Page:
Brazilians continue to support Bolsa Família, the anti-poverty initiative launched by Lula in 2003 and recently bolstered by Rousseff, who has announced a 10% increase in payments to low-income earners under the program. Three-quarters say Bolsa Família has been a good thing for Brazil, down slightly from 81% who endorsed it in 2010.
Bolsa Família is especially popular among those with less education and lower incomes. About nine-in-ten Brazilians with a primary education or less (89%) say the program has been good for Brazil; 76% of those with at least some secondary education agree. Opinions are mixed among those with a post-secondary education: 48% say Bolsa Família has been good and 51% say it has been bad for the country.
Among lower-income respondents, 92% support Bolsa Família, compared with 76% of middle-income respondents and 60% of those who are more affluent.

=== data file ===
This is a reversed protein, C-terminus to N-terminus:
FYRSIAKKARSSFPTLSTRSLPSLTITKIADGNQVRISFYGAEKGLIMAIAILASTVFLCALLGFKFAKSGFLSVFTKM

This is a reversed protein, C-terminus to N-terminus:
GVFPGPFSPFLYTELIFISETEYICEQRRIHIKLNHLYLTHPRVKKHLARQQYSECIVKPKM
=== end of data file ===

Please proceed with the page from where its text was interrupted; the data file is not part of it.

Views of National Groups and Institutions
Brazilians express far more negative views of several groups and institutions than they did four years ago. For example, 47% now say the national government is having a good influence on the way things are going in the country, down from 75% in the last year of Lula’s presidency.
The military, the police and the media also receive lower marks than they did in 2010. One-third of Brazilians now say the police are having a positive impact, compared with 53% four years ago. The military, which was viewed positively by about two-thirds (66%) of Brazilians in 2010, now receives mixed ratings: 49% say its influence is good and 50% say it is bad. And the media, while still popular – 69% say it is having a positive influence – is less so than it was four years ago, when 81% gave it high marks. Only 25% say Brazil’s court system is having a positive influence on the way things are going in the country.
The influence of religious leaders continues to be viewed positively by most Brazilians. About seven-in-ten (69%) say religious leaders are having a positive impact on the country, virtually unchanged from 2010.3